Ciao! I've recently overhauled the blog's categories to make it easier to navigate, as well, don't forget you can use the 'Search' box option to find whatever you might be interested in. The categories are pretty straight forward, the only thing that might require explaining is that quotes and Pinterest-type graphics are now under Inspiration and Motivation. Under Interviews and Features, expect to find interviews or features with friends and other blogs or sites. Anything that my blog is featured in on other websites (ex: expat interviews) will be under Blog News. Clear as mud? Awesome. And these banner graphics don't really have anything to do with this post but I just put them here because they're cute.
Could this photo BE anymore stereotypical? One night in Tuscany, I happened to be wearing a red dress and stumbled upon this beauty. I then felt obliged to take a photo next to her and what resulted was the most quintessential 'me in Italy' photograph ever. Please note the shoe choice as well, all those expats trying to convince you that flats are the way to go are deceiving, I walked the entire night in Siena in those babies and the best part is, you avoid any discerning looks from fellow Italians who are wired to judge your shoes, they can't help it.
One thing that is nice about being an expat anywhere in the world is that you get to give yourself a hypothetical pat on the back (or celebratory glass of wine) for just about any minuscule accomplishment during your day. What I mean is that at the beginning, you get to be justly and superfluously happy for achieving a small victory of daily life such as taking the bus without ending up in the outskirts of town or ordering your coffee and having it arrive exactly the way you actually wanted it. Don't even get me started about surviving a trip to the Questura. Anyways, my small victory of today is that I helped an older Italian signora find her way to Albano S. Alessandro on the bus. I'm not sure why, but I always get asked for directions or for general advice here in Italy- it happens almost every time I set foot outside, I've been asked in Rome, Milan, and Bergamo. First off, there's the observation that I clearly do not look Italian. But for some reason, I MUST look like I know where I'm going no matter which Italian city I'm in! The other strange thing is that people always ask me in Italian, as if it's blatantly obvious or written on my forehead that I actually speak the language. I guess you can argue that we're in Italy so it makes sense to try the language of the country you're in first but still, I'm always baffled and pleasantly surprised.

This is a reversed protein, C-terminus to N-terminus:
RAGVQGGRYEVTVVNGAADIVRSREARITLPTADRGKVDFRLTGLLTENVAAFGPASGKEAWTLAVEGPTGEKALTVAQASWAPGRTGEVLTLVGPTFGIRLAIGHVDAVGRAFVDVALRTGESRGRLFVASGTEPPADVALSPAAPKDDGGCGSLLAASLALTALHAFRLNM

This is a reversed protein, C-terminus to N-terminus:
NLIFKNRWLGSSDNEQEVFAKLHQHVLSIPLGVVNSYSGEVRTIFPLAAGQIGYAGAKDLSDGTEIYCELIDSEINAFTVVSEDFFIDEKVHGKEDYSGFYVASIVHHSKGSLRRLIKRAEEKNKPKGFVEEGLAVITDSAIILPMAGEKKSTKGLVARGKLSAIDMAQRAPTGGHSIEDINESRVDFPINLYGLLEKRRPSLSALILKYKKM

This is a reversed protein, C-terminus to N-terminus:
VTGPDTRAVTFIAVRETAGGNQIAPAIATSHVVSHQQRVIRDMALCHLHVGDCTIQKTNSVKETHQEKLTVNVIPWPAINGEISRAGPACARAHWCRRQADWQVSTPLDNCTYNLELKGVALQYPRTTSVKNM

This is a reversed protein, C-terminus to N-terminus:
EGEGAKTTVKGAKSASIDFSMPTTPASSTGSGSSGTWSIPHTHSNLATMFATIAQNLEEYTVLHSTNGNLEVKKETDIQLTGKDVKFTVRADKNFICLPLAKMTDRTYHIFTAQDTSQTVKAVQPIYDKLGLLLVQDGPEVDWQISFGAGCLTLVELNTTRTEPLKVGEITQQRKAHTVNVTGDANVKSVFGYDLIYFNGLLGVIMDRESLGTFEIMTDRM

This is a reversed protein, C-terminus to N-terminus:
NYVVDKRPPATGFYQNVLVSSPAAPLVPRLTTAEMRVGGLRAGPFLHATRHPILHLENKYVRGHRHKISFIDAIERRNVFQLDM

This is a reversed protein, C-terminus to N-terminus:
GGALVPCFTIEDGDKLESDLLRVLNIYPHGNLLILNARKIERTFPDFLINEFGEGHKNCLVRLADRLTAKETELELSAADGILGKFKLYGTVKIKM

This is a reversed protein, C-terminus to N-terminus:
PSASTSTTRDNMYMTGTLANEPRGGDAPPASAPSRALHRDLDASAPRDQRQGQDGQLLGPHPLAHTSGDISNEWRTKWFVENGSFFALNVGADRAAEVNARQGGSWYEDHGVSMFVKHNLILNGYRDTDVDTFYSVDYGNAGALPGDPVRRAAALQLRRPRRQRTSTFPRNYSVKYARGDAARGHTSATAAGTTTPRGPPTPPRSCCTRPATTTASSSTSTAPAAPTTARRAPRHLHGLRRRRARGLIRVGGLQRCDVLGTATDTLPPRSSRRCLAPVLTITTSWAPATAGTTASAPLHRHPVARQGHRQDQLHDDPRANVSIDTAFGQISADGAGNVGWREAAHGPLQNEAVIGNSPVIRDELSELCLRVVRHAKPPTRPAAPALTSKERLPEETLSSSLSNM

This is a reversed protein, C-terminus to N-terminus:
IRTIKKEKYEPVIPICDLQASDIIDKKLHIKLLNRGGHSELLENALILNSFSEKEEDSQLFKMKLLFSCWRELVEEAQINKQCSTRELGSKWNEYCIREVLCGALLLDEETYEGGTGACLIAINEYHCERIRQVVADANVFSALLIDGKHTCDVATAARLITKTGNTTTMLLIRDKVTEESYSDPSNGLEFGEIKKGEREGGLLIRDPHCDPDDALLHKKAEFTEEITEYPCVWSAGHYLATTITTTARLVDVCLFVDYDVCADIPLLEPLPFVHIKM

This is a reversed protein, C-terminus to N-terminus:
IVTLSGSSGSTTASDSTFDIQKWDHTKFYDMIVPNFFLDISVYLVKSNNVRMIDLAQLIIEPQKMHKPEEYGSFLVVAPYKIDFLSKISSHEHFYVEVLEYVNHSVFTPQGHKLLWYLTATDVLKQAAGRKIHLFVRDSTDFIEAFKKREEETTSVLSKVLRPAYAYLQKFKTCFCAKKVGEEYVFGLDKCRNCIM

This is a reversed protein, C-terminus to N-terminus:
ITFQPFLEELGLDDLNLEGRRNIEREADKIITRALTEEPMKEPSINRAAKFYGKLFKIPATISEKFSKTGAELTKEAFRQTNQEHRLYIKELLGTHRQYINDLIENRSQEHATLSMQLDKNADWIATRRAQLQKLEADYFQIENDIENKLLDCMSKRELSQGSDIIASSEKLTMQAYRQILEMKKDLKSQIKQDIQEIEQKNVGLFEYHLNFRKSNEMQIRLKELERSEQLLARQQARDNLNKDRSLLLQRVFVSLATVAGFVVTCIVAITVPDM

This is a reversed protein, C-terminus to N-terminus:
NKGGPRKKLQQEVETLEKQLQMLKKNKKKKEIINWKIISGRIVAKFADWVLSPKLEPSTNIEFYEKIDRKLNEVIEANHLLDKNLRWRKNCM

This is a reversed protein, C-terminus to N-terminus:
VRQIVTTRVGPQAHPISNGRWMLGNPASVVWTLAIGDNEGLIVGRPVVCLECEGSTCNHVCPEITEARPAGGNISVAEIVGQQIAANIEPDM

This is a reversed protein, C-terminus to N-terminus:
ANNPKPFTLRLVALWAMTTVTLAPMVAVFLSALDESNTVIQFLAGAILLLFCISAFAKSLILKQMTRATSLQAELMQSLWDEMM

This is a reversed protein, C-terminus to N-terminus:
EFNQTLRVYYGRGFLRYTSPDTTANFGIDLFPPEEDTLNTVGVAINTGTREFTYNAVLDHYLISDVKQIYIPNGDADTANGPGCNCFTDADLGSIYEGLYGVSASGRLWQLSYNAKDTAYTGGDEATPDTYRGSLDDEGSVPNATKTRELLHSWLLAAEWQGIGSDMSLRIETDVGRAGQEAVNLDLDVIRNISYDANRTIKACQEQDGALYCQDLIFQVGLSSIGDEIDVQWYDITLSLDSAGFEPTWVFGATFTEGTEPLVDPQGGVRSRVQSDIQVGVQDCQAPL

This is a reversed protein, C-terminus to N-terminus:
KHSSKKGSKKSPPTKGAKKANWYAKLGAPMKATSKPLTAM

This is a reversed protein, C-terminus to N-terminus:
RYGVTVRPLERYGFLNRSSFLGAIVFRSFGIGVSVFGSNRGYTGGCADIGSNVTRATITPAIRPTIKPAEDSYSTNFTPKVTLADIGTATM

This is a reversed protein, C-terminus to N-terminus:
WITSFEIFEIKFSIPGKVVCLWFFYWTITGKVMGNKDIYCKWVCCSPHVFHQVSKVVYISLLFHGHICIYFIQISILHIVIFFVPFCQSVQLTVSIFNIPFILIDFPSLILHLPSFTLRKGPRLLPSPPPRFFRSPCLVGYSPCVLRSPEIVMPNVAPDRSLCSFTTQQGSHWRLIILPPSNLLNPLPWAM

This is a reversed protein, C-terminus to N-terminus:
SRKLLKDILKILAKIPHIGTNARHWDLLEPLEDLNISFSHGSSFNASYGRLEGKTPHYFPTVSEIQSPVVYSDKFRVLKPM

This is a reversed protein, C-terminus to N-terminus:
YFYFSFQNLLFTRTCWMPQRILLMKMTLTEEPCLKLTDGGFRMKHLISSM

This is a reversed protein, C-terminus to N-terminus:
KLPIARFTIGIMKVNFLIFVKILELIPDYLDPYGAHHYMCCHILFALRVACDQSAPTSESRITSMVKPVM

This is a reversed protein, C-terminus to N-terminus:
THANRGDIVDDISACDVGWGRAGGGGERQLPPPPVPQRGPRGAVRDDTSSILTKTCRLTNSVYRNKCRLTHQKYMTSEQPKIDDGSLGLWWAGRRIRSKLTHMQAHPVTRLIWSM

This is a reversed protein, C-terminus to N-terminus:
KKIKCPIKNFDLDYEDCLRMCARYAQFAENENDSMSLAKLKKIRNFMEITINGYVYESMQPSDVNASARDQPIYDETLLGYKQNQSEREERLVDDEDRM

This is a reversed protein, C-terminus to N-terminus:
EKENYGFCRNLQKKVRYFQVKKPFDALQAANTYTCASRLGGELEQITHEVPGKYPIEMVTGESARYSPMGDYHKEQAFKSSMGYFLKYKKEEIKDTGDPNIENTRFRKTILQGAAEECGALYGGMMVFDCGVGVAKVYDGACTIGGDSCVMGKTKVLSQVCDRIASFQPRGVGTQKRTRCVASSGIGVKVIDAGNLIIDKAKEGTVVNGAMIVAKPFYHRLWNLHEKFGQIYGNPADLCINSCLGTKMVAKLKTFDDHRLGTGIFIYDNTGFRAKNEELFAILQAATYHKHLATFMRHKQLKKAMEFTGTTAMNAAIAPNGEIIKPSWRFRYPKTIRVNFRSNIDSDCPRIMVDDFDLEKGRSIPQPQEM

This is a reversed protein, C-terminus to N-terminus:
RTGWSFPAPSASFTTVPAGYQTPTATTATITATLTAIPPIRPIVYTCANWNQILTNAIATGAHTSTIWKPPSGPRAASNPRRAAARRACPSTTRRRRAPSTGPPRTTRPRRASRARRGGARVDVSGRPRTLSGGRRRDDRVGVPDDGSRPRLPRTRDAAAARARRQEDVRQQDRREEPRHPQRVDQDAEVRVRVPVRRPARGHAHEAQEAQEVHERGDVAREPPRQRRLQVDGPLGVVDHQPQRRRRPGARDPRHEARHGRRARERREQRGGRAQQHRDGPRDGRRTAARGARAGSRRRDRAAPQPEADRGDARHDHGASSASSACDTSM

Sometimes I wonder what's going through someone's mind when they seek me out for directions:
"Let's see who we can ask...hmmm, oh look, a generic looking Asian girl- she definitely speaks Italian and is a local here in ______(insert random Italian city)"...WHAT? What kind of logic is this?!
Other examples are when you manage to not have an awkward staring contest with a salesperson or cashier, like when you can actually have a mini conversation while simultaneously getting your money out/bagging your items. Or ordering gelato without having to point. Or pretty much doing anything without pointing.
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(I suggest "Italian Men" or "wine" but that's just me!)
Jasmine is a former pharmacist turned writer and wine drinker from Alberta, Canada living "the sweet life" in Bergamo, Italy.